I'll spare you the history of cheesemaking in my area. There are century-old companies still in business. There are classy start-ups.
It seemed like a long, dry spell in the 80s and 90s, though. Cheese was not interesting. Not ambitious. (Somebody come and tell me I'm wrong; I don't mind being corrected.)
But lately we've had an unbelievable spate of newcomers. I mentioned the flurry of new cheesemaking from an established (but not old) company recently. I'm not a cheese historian, so I'm probably botching the story here anyway.
And then, all of a sudden, there's Weirauch Farm and Creamery, making wonderful cow's milk cheeses, and promising sheep's milk cheeses once their herd is sufficiently established and the season is right.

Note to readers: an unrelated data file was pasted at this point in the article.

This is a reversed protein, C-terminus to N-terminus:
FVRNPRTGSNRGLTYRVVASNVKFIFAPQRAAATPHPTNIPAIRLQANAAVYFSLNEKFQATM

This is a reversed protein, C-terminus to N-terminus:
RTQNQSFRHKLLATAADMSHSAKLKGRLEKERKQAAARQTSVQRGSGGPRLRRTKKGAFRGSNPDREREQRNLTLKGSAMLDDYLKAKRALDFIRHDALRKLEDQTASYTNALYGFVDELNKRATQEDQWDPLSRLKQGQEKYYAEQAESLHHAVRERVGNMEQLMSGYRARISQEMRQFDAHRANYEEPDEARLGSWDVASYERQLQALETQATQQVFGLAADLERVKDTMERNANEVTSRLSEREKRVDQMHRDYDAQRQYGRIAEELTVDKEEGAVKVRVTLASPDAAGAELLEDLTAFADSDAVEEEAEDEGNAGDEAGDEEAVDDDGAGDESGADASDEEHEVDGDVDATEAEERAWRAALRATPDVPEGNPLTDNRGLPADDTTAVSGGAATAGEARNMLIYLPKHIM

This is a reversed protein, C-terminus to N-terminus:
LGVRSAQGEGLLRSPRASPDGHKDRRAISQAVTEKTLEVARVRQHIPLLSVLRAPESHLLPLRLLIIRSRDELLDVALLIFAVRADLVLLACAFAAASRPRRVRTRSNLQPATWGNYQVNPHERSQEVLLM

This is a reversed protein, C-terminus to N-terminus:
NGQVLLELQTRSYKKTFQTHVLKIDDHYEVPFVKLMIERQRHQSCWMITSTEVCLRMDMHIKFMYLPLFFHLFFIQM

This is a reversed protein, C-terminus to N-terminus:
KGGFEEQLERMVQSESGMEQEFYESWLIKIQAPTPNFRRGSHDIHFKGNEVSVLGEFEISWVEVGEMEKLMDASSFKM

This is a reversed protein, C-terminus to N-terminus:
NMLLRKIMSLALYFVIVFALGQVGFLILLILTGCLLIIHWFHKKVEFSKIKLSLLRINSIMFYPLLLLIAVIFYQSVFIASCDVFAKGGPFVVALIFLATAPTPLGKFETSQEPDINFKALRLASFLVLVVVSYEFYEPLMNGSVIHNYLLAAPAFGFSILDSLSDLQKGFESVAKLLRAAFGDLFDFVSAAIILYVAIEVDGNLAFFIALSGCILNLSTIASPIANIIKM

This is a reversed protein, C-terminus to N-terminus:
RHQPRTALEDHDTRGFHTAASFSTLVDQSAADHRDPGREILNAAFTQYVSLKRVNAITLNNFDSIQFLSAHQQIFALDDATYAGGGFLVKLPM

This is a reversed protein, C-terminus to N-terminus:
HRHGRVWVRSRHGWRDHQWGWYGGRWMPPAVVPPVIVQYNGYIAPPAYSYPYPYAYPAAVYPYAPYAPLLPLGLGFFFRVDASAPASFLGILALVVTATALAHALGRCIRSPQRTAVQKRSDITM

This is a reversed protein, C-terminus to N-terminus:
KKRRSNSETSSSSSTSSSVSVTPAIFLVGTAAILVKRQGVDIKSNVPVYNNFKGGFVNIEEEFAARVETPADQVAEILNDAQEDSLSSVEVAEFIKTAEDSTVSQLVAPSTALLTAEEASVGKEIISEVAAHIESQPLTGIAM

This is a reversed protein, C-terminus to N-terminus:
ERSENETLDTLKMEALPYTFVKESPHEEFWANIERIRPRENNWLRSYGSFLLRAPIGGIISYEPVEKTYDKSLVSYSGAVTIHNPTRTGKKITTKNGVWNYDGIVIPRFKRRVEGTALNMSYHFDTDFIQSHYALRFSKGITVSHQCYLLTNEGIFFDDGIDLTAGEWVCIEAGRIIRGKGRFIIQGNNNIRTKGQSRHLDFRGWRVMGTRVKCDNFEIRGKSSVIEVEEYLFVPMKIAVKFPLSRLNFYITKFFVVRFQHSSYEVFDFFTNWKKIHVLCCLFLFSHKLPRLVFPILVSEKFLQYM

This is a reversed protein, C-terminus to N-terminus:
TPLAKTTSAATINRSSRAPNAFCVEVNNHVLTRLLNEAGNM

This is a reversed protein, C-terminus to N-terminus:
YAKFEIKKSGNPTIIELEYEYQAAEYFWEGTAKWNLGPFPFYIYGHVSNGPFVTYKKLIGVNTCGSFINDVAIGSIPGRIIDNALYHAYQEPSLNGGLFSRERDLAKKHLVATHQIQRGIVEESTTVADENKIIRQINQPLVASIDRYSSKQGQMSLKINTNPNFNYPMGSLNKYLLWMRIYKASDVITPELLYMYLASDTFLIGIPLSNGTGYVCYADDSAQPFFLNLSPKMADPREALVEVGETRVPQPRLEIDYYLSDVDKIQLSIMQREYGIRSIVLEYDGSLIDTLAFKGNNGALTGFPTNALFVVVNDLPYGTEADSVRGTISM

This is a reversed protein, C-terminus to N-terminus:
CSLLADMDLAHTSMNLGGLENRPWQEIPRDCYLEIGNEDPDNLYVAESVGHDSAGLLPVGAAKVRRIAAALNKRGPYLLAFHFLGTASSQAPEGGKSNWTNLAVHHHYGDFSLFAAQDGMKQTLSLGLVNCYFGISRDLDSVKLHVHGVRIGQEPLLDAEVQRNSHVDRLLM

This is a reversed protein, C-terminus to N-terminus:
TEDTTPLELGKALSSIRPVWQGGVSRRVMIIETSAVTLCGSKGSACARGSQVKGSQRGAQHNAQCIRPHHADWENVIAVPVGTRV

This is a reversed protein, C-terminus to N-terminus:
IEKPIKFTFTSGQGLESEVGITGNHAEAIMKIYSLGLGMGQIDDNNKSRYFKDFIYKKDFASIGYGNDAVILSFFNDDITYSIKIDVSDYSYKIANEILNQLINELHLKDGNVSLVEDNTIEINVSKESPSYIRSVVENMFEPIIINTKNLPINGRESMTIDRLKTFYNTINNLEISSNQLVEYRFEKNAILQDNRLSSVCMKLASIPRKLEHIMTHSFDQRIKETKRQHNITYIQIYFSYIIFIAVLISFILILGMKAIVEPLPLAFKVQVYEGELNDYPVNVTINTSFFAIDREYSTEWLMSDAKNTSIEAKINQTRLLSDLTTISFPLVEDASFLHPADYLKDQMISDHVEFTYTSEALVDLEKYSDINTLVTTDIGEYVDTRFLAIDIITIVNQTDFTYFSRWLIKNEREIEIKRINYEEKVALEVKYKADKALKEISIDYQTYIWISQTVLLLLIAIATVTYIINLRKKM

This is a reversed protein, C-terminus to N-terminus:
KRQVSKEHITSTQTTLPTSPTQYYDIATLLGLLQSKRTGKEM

They showed up at the local farmers market last week, and Cranky grabbed this Tomme Fraiche.
I don't speak professional cheese. Let me just say it's semi-firm (a texture my mouth loves), riddled with little eyeholes, and tasting salty and tangy. It's mild (and not stinky) but it makes its presence known. A very adaptable cheese. We adapted it to a picnic. The rind is edible, and a little goes a long way.
It may be made in America, but this is not American cheese.
I'm so happy to be living in my little European pocket of America.